Supreme Court To Hear Appeals in 2 Employment Cases
The U.S. Supreme Court last week accepted two appeals dealing with employment issues that could hold important implications for school districts.
The court said it would use a police-brutality case from Oklahoma to re-examine the issue of under what circumstances local governments can be held liable when one of their employees violates a person's constitutional rights.
The high court will also use an employment-discrimination case from the private sector to clarify whether Title VII of the Civil Rights Act of 1964, the main federal job-discrimination law, covers retaliation by employers against former employees as well as job applicants and current workers.
In the Oklahoma case, Board of County Commissioners of Bryan County v. Brown (Case No. 95-1100), the court will review a lawsuit brought under the Civil Rights Act of 1871, which allows suits for damages when government authority is used to deny a person's constitutional or statutory rights. The statute, often referred to as Section 1983 for its place in the federal code, is used in cases alleging excessive force by police officers. But it is also frequently cited in suits seeking to hold school districts liable for actions by teachers and other employees, such as sexual abuse or failure to protect children from dangers in school.
In a 1978 decision, Monell v. Department of Social Services, the Supreme Court removed local governments' complete immunity from lawsuits under Section 1983. The court ruled that cities, counties, and school boards could be held liable if a deprivation of rights could be tied to an official policy or practice of the local government.
Thus, many plaintiffs who sue school districts under Section 1983 seek to establish that an official board policy or custom led to a rights violation. Such attempts, however, are rarely successful.
"These standards of 'failure to train' [employees] and 'deliberate indifference' arise of police-custody cases, and we like to say they are not relevant" to schools, said Gwendolyn N. Gregory, the deputy general counsel of the National School Boards Association in Alexandria, Va. "But the plaintiffs always cite them, and sometimes they find a judge or jury who will buy it."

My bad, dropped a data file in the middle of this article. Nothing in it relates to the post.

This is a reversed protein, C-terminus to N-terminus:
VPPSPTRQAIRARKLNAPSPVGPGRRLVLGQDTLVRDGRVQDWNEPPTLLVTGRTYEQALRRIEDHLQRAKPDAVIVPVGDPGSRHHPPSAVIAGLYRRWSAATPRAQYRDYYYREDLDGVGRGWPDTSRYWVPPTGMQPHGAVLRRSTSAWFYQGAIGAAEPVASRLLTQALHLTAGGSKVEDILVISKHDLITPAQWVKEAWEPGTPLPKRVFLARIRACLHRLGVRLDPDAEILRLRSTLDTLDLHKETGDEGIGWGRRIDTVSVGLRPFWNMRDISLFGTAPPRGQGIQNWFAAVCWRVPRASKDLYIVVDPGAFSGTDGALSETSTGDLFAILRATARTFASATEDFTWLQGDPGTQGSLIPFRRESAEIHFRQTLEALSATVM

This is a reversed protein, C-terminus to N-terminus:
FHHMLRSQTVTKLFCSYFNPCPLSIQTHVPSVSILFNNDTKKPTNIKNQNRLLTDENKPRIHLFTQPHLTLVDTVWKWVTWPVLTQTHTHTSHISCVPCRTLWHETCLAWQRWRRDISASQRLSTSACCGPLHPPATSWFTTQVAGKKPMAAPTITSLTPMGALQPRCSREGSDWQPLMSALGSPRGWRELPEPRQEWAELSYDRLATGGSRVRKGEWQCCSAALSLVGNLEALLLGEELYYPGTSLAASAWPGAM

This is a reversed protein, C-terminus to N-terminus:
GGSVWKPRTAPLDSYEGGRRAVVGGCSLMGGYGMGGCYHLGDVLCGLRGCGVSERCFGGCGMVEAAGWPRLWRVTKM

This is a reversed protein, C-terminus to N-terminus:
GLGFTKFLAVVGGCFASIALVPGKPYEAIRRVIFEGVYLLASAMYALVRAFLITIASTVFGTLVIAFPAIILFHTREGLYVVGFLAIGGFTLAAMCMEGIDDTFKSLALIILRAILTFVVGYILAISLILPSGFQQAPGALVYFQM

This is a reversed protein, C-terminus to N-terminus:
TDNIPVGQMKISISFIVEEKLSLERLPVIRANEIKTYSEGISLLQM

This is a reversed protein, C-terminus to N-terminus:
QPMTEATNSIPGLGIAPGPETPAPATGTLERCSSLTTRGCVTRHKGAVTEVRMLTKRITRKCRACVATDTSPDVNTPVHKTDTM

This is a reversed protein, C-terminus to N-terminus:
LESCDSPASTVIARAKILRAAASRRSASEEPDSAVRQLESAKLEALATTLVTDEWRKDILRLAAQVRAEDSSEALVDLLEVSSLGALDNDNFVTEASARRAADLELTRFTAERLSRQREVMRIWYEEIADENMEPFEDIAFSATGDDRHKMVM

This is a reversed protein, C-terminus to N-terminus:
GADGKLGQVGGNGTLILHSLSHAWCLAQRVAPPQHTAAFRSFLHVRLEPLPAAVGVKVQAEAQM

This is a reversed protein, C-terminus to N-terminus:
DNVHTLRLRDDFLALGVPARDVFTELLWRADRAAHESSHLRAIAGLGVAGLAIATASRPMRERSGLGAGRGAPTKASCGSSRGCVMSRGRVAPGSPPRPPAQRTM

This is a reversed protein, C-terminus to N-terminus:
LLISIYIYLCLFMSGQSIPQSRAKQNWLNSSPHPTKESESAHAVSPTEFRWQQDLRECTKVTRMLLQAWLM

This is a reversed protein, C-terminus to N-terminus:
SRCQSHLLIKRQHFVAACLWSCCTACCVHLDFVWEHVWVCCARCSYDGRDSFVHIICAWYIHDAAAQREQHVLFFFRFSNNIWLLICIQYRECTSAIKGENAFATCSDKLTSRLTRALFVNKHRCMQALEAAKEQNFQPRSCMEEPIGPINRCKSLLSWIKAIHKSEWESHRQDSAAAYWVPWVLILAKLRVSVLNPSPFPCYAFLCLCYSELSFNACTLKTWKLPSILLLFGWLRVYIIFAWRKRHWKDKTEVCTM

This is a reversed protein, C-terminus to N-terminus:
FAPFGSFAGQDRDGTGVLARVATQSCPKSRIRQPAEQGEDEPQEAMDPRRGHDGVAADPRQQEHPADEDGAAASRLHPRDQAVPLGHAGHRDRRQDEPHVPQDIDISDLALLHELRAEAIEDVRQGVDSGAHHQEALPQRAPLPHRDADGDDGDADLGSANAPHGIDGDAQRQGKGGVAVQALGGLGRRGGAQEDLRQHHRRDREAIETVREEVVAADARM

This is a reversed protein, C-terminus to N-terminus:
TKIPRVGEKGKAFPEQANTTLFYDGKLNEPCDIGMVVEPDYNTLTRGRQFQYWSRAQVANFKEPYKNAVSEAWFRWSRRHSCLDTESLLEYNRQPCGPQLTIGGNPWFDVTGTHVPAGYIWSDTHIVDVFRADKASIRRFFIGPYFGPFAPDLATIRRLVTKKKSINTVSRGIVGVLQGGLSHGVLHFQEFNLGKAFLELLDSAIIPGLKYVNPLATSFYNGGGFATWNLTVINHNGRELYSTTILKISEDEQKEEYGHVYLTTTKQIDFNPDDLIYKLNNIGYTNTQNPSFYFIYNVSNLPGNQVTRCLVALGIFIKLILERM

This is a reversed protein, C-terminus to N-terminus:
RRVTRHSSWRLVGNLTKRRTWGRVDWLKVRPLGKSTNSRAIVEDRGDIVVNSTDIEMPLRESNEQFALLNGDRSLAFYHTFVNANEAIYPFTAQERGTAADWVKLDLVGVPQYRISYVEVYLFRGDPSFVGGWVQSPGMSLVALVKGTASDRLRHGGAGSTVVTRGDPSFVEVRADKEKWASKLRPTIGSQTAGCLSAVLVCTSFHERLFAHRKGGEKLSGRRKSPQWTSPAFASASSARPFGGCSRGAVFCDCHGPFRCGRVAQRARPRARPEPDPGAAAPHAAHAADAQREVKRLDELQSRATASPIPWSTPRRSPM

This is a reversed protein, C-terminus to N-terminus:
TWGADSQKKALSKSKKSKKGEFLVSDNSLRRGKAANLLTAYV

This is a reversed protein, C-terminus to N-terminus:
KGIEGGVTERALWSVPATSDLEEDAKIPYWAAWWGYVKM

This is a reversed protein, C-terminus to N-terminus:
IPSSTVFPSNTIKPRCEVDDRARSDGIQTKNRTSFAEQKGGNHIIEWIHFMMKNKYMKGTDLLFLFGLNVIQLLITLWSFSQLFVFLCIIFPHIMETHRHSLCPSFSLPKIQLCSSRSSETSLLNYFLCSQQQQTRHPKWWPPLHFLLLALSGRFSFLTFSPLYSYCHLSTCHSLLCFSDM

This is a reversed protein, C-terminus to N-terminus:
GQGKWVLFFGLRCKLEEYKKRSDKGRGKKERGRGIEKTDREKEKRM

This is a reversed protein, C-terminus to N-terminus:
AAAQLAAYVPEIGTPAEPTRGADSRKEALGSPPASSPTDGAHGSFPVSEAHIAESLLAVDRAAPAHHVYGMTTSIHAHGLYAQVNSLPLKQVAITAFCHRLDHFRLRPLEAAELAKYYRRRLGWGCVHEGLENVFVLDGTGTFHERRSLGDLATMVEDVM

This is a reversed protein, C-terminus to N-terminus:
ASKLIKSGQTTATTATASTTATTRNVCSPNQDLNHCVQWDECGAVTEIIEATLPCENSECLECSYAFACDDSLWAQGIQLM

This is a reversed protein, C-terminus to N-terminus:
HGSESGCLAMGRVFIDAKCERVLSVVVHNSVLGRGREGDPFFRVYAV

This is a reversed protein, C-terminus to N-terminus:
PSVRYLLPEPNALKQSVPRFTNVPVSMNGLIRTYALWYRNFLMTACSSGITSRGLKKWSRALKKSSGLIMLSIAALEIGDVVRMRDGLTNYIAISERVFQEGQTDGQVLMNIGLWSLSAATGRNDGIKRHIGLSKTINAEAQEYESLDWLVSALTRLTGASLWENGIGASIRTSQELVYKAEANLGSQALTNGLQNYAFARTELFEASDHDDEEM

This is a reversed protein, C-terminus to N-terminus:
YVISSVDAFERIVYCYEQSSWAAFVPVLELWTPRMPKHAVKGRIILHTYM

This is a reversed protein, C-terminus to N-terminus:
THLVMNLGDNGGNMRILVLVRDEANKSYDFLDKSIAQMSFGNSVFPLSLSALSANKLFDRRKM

The Oklahoma case deals with a woman who was injured when thrown to the ground by a police officer after a traffic stop. A federal court found Bryan County partially liable for a violation of the woman's civil rights because it had hired the officer despite the knowledge of a misdemeanor arrest for assault and battery.
The woman won more than $800,000 in damages and lawyer's fees from the officer and the county, an award that was largely upheld by a panel of the U.S. Court of Appeals for the 5th Circuit.
Title VII Case
In Robinson v. Shell Oil Co. (No. 95-1376), the high court will decide whether Title VII of the Civil Rights Act covers retaliation against former employees. Charles T. Robinson Sr., a black former employee, had complained to the Equal Employment Opportunity Commission that Shell terminated him because of his race. While that charge was pending, he applied for a job with another company, which received a negative reference about Mr. Robinson from Shell.
The man filed a second charge with the EEOC, arguing that Shell had sabotaged his application in retaliation for the first discrimination complaint. A federal district judge and the full U.S. Court of Appeals for the 4th Circuit ruled that Title VII did not cover his retaliation complaint because he was no longer a Shell employee.
The federal courts of appeals are split on the question of whether Title VII's retaliation language covers former workers.
The high court will hear both cases in its next term.
In other action last week, the court rejected an emergency appeal aimed at delaying implementation of a uniform admissions standard for all public colleges in Mississippi.
U.S. District Judge Neal Biggers Jr. ordered the new admissions standard last year in the wake of the Supreme Court's 1992 ruling that the state must dismantle its dual system of higher education.
A group of black plaintiffs argued that adopting a uniform admissions standard could reduce enrollment in the state's three historically black universities by half.
The 5th Circuit appeals court refused to delay the new standard, and the high court denied the emergency request for a stay without comment (Application A-835).